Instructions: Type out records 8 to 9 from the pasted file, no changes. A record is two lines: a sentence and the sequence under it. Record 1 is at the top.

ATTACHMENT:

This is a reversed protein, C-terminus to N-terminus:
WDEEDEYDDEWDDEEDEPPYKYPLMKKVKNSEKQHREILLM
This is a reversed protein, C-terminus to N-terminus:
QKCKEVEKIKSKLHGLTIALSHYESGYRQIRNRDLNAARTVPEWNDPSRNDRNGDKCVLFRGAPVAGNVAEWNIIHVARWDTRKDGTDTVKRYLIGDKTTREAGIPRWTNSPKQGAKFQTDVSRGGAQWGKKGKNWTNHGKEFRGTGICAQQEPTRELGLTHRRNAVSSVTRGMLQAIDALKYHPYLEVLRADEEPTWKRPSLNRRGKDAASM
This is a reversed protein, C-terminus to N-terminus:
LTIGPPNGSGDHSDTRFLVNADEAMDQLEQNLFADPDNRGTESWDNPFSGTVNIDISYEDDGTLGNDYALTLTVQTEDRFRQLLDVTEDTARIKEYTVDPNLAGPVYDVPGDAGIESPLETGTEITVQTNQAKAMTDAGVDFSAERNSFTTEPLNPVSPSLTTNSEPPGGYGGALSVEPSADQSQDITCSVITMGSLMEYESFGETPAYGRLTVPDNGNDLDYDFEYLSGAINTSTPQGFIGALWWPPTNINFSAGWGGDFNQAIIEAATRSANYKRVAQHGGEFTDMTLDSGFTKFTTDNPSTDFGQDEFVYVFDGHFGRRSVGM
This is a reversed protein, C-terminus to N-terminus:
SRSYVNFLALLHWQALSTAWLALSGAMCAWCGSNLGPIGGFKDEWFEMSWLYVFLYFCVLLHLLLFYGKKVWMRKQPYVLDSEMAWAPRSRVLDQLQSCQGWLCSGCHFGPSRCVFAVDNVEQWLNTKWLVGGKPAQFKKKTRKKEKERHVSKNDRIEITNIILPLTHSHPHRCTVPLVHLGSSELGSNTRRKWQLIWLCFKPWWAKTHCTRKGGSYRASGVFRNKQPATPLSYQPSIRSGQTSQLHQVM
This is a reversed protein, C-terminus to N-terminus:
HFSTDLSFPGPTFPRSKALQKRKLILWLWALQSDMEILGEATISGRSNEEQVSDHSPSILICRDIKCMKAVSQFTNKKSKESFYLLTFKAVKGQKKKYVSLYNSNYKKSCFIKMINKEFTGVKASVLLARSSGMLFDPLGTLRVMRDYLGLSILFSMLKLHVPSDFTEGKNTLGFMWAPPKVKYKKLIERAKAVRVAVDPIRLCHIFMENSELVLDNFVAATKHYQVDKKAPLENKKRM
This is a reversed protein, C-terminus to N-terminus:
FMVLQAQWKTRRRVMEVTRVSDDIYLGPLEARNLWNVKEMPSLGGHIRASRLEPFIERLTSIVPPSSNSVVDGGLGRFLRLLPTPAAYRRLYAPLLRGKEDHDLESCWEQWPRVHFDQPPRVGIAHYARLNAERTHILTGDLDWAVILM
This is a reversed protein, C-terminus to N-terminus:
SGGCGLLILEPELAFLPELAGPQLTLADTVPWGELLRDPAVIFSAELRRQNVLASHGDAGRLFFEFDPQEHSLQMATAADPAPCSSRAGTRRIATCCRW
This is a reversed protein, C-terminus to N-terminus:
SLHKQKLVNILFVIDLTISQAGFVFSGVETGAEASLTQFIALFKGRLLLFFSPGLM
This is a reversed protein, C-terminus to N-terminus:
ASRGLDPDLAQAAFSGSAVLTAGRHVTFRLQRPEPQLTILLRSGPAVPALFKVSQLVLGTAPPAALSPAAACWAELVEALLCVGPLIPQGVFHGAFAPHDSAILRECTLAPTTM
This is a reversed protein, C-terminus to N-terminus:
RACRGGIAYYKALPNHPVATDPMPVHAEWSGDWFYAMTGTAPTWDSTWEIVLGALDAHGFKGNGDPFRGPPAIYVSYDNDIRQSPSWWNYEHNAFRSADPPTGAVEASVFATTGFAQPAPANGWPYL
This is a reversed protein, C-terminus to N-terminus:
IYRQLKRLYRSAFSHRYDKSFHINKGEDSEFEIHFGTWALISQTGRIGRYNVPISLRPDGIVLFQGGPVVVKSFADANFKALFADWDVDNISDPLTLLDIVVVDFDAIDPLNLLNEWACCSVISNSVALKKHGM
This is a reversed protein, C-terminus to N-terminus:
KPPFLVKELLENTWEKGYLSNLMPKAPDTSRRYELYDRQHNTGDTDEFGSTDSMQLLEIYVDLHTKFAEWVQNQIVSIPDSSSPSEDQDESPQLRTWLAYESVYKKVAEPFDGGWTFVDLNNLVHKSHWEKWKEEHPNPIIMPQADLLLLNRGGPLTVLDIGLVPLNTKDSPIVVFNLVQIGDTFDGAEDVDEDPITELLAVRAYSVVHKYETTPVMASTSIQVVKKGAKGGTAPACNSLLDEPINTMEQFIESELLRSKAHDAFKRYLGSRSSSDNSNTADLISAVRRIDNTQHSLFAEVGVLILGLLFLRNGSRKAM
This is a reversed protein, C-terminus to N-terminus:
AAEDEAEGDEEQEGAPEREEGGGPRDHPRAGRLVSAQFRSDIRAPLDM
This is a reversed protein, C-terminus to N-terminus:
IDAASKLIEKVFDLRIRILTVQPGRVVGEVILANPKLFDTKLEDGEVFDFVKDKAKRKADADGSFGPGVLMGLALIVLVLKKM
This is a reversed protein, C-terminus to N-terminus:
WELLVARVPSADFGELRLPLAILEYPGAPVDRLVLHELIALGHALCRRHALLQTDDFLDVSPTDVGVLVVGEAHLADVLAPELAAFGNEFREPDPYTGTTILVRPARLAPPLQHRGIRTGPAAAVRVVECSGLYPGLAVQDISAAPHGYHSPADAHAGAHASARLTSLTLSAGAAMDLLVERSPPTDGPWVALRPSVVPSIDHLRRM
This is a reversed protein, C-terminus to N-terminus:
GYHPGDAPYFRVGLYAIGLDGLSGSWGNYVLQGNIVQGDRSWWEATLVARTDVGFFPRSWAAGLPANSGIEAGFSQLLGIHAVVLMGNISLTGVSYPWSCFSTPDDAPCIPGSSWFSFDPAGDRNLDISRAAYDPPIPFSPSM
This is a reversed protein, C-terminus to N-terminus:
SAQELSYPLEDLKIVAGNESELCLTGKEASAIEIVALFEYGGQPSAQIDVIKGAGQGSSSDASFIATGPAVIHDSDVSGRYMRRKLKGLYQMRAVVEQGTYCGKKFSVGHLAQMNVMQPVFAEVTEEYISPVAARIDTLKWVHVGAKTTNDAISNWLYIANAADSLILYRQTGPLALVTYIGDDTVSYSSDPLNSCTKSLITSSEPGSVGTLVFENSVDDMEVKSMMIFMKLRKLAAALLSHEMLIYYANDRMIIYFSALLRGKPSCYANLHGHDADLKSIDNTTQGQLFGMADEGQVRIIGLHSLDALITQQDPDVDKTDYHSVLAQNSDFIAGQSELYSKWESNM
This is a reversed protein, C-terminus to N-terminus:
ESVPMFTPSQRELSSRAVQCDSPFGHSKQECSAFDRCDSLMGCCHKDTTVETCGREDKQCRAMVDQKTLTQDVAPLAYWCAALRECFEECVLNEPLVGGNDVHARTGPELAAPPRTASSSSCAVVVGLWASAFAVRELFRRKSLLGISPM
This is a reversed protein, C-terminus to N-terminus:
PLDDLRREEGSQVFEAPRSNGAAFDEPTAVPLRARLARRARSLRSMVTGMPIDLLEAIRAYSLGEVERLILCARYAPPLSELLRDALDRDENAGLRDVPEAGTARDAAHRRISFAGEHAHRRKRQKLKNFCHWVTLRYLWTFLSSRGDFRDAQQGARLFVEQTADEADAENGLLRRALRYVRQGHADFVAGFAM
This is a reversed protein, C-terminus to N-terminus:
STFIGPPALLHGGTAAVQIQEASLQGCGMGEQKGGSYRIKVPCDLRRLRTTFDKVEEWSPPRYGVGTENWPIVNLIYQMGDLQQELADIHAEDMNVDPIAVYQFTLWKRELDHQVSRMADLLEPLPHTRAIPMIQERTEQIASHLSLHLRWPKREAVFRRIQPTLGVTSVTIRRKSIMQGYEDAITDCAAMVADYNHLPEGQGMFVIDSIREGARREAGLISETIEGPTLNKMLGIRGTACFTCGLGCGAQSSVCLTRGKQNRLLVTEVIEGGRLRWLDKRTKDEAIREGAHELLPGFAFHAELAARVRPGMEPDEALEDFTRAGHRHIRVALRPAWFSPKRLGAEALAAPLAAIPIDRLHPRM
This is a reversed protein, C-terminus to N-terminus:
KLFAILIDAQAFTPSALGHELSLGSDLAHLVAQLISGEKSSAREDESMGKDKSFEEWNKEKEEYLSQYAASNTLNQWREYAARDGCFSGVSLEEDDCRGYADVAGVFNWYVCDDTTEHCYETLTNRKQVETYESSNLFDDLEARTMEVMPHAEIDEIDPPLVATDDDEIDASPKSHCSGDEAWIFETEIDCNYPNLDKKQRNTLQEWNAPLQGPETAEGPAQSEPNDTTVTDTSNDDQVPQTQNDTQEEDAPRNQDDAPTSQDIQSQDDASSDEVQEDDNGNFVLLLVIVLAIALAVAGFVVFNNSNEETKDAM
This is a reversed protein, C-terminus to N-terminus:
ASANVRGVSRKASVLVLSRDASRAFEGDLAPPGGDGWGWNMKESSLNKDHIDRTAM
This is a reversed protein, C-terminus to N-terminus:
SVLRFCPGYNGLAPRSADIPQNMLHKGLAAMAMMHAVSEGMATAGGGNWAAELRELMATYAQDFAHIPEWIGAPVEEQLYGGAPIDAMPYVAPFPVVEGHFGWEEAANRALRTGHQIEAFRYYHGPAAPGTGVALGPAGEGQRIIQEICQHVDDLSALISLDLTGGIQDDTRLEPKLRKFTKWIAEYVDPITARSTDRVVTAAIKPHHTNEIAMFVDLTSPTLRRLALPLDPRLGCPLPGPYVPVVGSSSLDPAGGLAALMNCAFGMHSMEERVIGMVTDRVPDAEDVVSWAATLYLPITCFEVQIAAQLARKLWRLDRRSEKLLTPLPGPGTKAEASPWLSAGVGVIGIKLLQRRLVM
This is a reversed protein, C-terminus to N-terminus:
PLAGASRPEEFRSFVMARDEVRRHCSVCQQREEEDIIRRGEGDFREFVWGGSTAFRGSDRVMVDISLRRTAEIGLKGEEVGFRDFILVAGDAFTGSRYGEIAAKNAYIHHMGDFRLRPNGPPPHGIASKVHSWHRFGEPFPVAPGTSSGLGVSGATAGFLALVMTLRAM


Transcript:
This is a reversed protein, C-terminus to N-terminus:
SLHKQKLVNILFVIDLTISQAGFVFSGVETGAEASLTQFIALFKGRLLLFFSPGLM
This is a reversed protein, C-terminus to N-terminus:
ASRGLDPDLAQAAFSGSAVLTAGRHVTFRLQRPEPQLTILLRSGPAVPALFKVSQLVLGTAPPAALSPAAACWAELVEALLCVGPLIPQGVFHGAFAPHDSAILRECTLAPTTM